Ariel Azar is an Assistant Professor of Sociology and a Faculty Associate at the Center on Aging and the Life Course at Purdue University. His areas of interest for teaching and research include sociology of health, life course research, political sociology, immigration, gender and sexuality, and quantitative research methods. Ariel’s dissertation, "Living Institutions: Welfare-State Exposures and Health over the Life Course," investigates how institutional arrangements shape health inequalities throughout the life course. He has used an institutional and life course framework to explore how exposure to dynamics and diverse institutional contexts across cohorts and territories at different stages of life can explain the health disparities we observe in different populations today. Most institutional research on health disparities has seen institutions as unchanging unitary entities to which all individuals are equally exposed at a point in time. However, a life course perspective allows for incorporating institutional change as a critical factor in investigating health disparities, where exposure to changing institutions is measured at specific stages of life. Ariel is currently exploring the way institutional exposures to specific policy areas shape the health of immigrants and LGBT people. In particular, he is working on a project examining the differences in LGBT-related health disparities between the U.S. and England. Ariel also plans to collect retrospective data using survey techniques and state- and country-level data to further explore health inequalities across these populations. On the side, he a big fan of survey experiments that explore people's attitudes towards welfare states and minority groups to understand how attitudes are shaped when specific policy areas and recipients are considered.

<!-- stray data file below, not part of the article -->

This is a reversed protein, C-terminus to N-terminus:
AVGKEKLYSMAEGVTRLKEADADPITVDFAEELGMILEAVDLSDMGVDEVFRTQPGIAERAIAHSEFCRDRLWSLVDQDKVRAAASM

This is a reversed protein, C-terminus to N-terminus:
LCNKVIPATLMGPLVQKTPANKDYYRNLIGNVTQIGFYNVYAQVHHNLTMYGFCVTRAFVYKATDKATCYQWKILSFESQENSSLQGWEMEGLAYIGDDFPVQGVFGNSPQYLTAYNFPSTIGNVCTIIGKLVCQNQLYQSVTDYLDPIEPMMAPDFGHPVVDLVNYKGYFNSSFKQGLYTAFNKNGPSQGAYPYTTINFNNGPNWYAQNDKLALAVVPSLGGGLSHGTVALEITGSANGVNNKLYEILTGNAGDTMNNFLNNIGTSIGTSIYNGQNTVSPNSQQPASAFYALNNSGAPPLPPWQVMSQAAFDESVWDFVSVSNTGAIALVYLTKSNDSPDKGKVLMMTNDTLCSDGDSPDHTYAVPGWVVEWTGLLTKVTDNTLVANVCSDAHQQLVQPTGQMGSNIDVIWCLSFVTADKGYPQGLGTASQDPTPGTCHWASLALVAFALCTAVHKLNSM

Ariel holds a Ph.D. and M.A. in Sociology from the University of Chicago and a B.A. and M.A. in Sociology from the Pontificia Universidad Católica de Chile.